When I say I don’t like San Francisco, I’m definitely not talking about the food. On my most recent trip, I particularly enjoyed a trip to the city’s most authentic Thai restaurant, which my in-laws sought out because it serves “Thai food for Thai people.” Just make sure to avoid restaurants where strung-out drug addicts are either shitting at your table (see above) or camping out in the dining room.
Be a little paranoid
Another thing that makes the phrase “I hate San Francisco” swirl through my head? Walking around the city and feeling like I have to watch my back because some aggressive panhandler is heading straight toward me. A few days into my last trip, I realize that I could avoid the stress—ironically—by staying vigilant all the time. Letting your guard down in San Francisco is what allows situates that make you dislike the city to arise.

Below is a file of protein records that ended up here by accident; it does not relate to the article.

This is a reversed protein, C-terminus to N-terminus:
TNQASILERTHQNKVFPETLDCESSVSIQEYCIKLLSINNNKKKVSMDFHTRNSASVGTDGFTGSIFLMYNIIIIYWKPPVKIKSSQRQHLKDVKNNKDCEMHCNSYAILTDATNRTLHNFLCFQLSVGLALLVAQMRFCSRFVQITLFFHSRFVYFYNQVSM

See the bigger picture
Rather than focusing on why San Francisco sucks, why not think of all the reasons it’s amazing? From great weather year-round, to tons of amazing viewpoints (Twin Peaks is another one), to outstanding food, to the timeless Golden Gate Bridge and even the city’s proximity to Napa Valley, there are so many reasons that San Francisco is extraordinarily good, even if it’s also extraordinarily bad in some ways.
Is San Francisco Still Worth Visiting?